Schools open: Open letter begs council not to open schools – letter in full

Senior Labour politicians in Lancashire banded together to write the letter, which states it would be unsafe to open schools in the county. The June 1 target has been met with anxiety and concern from teachers, most of whom do not want to return over fears returning to early could put public health at risk.

If plans go ahead, primary school children in years reception, one and six will return to mainstream education.

Pressure has been mounting on the Government to sway public opinion about whether schools should return or not, as parents are divided.

Some desperately want life to return to normal at home so they can work without having to homeschool children, and many are concerned about the return potentially causing another spike in infections, as some experts have warned.

While some children have tragically died throughout this crisis, a saving grace of the pandemic has been that many children seem to be unaffected, with not many getting serious symptoms.


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It is not fully understood how children interact with coronavirus: there is a discussion about whether and why it’s less likely for children to not catch the virus in the first place, or whether they can catch it but are not susceptible to the symptoms.

Signed by eight district council leaders, the leader of County Hall’s Labour opposition group and the Lancashire branches of half a dozen trade unions, the letter states that there is “no appetite to reopen schools whilst serious risks remain unresolved”.

The letter reads: “Lancashire County Council has already confirmed that there is only capacity for 3,500 tests to be carried out daily pan Lancashire and, in order to have a successful 14-day rolling programme across the county, there would need to be 5,600 tests per day.

“The government’s pledge to allow anyone over the age of five who is symptomatic means that capacity may need to rise to up to 10,000 [tests] per day.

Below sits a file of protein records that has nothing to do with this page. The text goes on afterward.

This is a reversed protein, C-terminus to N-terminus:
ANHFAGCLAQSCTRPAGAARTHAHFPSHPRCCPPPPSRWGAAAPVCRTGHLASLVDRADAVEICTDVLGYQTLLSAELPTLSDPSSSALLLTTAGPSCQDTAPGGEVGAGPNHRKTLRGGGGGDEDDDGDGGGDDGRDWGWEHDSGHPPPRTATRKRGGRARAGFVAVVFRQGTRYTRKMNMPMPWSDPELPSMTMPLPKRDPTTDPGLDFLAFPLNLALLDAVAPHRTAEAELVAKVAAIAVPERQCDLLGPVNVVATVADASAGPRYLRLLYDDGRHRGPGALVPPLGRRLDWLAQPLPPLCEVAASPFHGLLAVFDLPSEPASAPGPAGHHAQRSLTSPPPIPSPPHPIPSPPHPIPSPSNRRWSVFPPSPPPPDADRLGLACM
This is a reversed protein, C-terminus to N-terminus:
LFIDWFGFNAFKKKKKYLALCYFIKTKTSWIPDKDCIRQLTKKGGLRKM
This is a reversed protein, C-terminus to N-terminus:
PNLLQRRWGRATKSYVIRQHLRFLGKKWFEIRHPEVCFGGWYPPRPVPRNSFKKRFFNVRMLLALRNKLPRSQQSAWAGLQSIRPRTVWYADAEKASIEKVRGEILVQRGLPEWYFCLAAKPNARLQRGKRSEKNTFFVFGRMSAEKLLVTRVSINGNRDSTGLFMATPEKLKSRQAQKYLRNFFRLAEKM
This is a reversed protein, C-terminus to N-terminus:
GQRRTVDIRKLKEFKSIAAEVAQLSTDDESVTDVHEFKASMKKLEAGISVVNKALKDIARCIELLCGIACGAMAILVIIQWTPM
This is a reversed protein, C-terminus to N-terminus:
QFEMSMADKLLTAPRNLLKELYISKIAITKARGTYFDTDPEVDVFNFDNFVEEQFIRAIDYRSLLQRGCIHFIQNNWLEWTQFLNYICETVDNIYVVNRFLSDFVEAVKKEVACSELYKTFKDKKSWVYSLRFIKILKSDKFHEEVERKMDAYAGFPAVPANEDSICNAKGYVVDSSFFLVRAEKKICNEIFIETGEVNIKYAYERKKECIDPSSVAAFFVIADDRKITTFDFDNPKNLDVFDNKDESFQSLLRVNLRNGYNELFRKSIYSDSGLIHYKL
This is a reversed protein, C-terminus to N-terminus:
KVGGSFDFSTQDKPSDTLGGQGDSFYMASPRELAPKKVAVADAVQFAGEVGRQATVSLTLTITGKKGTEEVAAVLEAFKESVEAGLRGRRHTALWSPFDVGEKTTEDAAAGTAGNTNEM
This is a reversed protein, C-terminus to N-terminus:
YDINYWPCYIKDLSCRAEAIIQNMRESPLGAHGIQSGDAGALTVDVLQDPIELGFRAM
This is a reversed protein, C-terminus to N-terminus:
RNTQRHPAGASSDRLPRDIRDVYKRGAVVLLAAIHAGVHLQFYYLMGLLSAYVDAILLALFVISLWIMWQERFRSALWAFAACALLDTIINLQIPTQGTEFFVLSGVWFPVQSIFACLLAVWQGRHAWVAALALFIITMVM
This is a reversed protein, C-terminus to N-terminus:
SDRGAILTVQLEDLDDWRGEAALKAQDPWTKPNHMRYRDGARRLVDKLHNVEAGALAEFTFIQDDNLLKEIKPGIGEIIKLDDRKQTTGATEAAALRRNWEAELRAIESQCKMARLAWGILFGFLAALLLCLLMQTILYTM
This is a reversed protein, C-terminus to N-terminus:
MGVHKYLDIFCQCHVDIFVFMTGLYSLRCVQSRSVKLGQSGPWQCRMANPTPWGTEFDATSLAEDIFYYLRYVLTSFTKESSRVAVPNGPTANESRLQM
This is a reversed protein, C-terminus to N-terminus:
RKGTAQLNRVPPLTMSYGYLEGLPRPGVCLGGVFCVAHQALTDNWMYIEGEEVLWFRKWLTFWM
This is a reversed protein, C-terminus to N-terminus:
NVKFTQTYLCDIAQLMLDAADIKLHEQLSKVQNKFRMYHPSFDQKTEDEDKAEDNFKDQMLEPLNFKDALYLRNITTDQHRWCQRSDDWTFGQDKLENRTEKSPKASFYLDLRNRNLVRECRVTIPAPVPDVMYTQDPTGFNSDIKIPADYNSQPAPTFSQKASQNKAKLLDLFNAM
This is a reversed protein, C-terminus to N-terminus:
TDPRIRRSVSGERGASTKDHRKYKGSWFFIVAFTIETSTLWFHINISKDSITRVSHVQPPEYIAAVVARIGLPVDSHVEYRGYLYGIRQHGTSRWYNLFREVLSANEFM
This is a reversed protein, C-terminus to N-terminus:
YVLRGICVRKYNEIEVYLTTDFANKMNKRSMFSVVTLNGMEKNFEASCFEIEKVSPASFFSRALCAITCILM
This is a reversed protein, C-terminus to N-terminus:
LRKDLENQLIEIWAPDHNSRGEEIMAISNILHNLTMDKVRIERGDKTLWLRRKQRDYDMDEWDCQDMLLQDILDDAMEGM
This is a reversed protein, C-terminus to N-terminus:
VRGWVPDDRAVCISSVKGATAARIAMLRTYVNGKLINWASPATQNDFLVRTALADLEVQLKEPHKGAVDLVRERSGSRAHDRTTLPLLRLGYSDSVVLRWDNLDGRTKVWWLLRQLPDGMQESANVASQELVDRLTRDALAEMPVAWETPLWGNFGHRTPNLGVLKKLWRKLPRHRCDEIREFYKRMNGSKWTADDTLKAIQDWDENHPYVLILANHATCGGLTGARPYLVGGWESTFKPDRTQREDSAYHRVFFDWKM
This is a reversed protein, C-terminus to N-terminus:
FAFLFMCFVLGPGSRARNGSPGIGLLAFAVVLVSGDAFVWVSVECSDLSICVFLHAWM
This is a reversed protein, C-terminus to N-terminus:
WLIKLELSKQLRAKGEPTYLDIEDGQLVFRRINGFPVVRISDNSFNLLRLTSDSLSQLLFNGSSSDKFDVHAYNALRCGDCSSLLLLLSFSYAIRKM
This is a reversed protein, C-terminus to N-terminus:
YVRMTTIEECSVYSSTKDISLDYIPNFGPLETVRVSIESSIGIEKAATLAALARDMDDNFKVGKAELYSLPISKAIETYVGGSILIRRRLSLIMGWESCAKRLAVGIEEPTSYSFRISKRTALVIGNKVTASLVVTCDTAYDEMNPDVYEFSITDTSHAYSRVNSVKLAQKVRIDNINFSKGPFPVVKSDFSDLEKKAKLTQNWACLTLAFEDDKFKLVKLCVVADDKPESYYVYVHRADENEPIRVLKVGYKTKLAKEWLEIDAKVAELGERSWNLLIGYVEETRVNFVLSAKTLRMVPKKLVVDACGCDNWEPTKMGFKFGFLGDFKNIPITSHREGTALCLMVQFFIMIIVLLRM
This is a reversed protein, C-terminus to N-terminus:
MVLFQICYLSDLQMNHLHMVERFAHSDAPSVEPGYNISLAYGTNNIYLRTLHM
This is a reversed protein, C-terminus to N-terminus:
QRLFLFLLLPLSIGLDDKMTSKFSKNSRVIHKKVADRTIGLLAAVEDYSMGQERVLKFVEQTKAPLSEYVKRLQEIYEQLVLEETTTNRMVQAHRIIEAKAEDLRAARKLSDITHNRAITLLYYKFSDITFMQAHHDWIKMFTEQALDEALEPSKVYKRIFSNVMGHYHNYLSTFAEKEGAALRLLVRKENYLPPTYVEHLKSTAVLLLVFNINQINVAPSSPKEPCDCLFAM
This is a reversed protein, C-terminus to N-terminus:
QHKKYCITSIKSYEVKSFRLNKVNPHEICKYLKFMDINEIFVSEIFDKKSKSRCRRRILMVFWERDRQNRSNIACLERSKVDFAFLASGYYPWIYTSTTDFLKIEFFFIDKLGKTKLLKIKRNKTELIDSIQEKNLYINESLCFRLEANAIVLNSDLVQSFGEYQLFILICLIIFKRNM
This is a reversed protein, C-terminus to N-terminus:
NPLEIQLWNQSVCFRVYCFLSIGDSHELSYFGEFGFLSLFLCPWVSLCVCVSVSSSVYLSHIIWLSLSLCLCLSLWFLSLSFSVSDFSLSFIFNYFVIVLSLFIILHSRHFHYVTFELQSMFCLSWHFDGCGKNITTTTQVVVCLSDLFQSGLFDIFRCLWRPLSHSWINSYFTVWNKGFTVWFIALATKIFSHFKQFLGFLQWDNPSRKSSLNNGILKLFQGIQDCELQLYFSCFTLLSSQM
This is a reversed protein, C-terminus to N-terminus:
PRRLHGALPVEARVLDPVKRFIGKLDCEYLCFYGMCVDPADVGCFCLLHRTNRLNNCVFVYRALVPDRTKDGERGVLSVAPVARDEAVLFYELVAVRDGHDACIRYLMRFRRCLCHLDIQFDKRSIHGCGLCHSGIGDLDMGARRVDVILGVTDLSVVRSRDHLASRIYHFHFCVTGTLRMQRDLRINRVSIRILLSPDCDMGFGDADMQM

“This gives a sense of the real challenge our infrastructure is facing in Lancashire.

“We do not feel that Lancashire County Council has fully grasped the seriousness of the situation and the immense pressure and stress its current position is placing not only on schools, but parents who are not sure what to do.”

The Labour opposition group leader at County Hall, Azhar Ali, said that the signatories of the letter were making “a plea” to the authority to make its own position clear.

“We are asking the county council to advise schools not to reopen until a later date – and until Lancashire has a fit and proper system in place to protect, children, families and staff in order to ensure that we don’t have a second wave of infections.

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The letter has also been endorsed by the county Liberal Democrat and Green Party groups.

As a growing number of councils have indicated that they would not be expecting schools in their areas to reopen at the start of June, the government appeared to soften its stance in recent days.

It had already stated that the move could only happen if five tests for lifting broader lockdown measures, as outlined by Dominic Raab last month, were being met at the time.

These five tests are:

  • Making sure the NHS can cope
  • Evidence showing a sustained and consistent fall in daily death rates
  • Reliable data showing the rate of infection is decreasing to manageable levels
  • Being confident in the range of operational challenges, like ensuring testing and the right amount of PPE, are in hand
  • Being confident any adjustments will not risk a second peak

On Wednesday the justice secretary Robert Buckland said: “There may well be issues from employers that need to be addressed which might not mean we’ll see a uniform approach on June 1.”

Schools across the country have remained open during the lockdown for the children of key workers and vulnerable families.

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